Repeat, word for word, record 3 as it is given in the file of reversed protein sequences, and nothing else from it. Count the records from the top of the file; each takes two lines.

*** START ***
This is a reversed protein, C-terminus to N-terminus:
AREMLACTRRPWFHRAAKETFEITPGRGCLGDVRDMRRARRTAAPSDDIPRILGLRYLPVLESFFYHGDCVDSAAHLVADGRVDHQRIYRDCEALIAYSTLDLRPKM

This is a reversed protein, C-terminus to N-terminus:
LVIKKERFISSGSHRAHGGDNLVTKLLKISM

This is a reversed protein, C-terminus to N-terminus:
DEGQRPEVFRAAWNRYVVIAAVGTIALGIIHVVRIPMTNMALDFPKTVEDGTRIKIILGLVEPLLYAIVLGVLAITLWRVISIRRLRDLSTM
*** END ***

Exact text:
This is a reversed protein, C-terminus to N-terminus:
DEGQRPEVFRAAWNRYVVIAAVGTIALGIIHVVRIPMTNMALDFPKTVEDGTRIKIILGLVEPLLYAIVLGVLAITLWRVISIRRLRDLSTM